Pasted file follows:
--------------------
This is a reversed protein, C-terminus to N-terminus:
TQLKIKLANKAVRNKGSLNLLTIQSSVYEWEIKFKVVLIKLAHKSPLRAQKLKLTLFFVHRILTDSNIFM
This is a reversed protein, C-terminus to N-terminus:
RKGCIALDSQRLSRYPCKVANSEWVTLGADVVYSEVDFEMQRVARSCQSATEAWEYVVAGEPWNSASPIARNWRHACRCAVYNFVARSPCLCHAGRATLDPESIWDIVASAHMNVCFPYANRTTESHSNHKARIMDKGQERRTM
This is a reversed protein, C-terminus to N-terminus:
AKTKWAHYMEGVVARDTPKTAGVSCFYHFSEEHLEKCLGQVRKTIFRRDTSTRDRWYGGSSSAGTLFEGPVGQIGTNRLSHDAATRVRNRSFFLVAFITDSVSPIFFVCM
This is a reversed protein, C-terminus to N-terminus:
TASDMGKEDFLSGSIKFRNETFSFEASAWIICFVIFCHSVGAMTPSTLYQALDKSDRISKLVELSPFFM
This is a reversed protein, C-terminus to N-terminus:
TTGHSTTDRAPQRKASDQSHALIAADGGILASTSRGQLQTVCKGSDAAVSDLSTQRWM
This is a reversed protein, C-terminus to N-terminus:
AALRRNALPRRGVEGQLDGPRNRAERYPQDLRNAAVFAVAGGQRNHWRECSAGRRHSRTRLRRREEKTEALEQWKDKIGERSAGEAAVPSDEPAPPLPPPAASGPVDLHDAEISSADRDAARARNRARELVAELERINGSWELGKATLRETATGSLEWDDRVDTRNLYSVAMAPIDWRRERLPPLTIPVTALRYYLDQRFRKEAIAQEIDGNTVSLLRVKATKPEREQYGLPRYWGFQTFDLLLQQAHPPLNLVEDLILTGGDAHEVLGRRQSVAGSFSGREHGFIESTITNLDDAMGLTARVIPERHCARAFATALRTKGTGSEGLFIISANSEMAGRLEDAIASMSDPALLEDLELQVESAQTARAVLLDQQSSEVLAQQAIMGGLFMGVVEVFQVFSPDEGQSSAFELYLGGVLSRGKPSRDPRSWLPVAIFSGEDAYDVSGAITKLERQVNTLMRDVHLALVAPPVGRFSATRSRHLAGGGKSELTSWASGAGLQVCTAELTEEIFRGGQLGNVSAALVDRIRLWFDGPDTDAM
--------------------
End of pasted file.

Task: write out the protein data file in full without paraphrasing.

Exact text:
This is a reversed protein, C-terminus to N-terminus:
TQLKIKLANKAVRNKGSLNLLTIQSSVYEWEIKFKVVLIKLAHKSPLRAQKLKLTLFFVHRILTDSNIFM
This is a reversed protein, C-terminus to N-terminus:
RKGCIALDSQRLSRYPCKVANSEWVTLGADVVYSEVDFEMQRVARSCQSATEAWEYVVAGEPWNSASPIARNWRHACRCAVYNFVARSPCLCHAGRATLDPESIWDIVASAHMNVCFPYANRTTESHSNHKARIMDKGQERRTM
This is a reversed protein, C-terminus to N-terminus:
AKTKWAHYMEGVVARDTPKTAGVSCFYHFSEEHLEKCLGQVRKTIFRRDTSTRDRWYGGSSSAGTLFEGPVGQIGTNRLSHDAATRVRNRSFFLVAFITDSVSPIFFVCM
This is a reversed protein, C-terminus to N-terminus:
TASDMGKEDFLSGSIKFRNETFSFEASAWIICFVIFCHSVGAMTPSTLYQALDKSDRISKLVELSPFFM
This is a reversed protein, C-terminus to N-terminus:
TTGHSTTDRAPQRKASDQSHALIAADGGILASTSRGQLQTVCKGSDAAVSDLSTQRWM
This is a reversed protein, C-terminus to N-terminus:
AALRRNALPRRGVEGQLDGPRNRAERYPQDLRNAAVFAVAGGQRNHWRECSAGRRHSRTRLRRREEKTEALEQWKDKIGERSAGEAAVPSDEPAPPLPPPAASGPVDLHDAEISSADRDAARARNRARELVAELERINGSWELGKATLRETATGSLEWDDRVDTRNLYSVAMAPIDWRRERLPPLTIPVTALRYYLDQRFRKEAIAQEIDGNTVSLLRVKATKPEREQYGLPRYWGFQTFDLLLQQAHPPLNLVEDLILTGGDAHEVLGRRQSVAGSFSGREHGFIESTITNLDDAMGLTARVIPERHCARAFATALRTKGTGSEGLFIISANSEMAGRLEDAIASMSDPALLEDLELQVESAQTARAVLLDQQSSEVLAQQAIMGGLFMGVVEVFQVFSPDEGQSSAFELYLGGVLSRGKPSRDPRSWLPVAIFSGEDAYDVSGAITKLERQVNTLMRDVHLALVAPPVGRFSATRSRHLAGGGKSELTSWASGAGLQVCTAELTEEIFRGGQLGNVSAALVDRIRLWFDGPDTDAM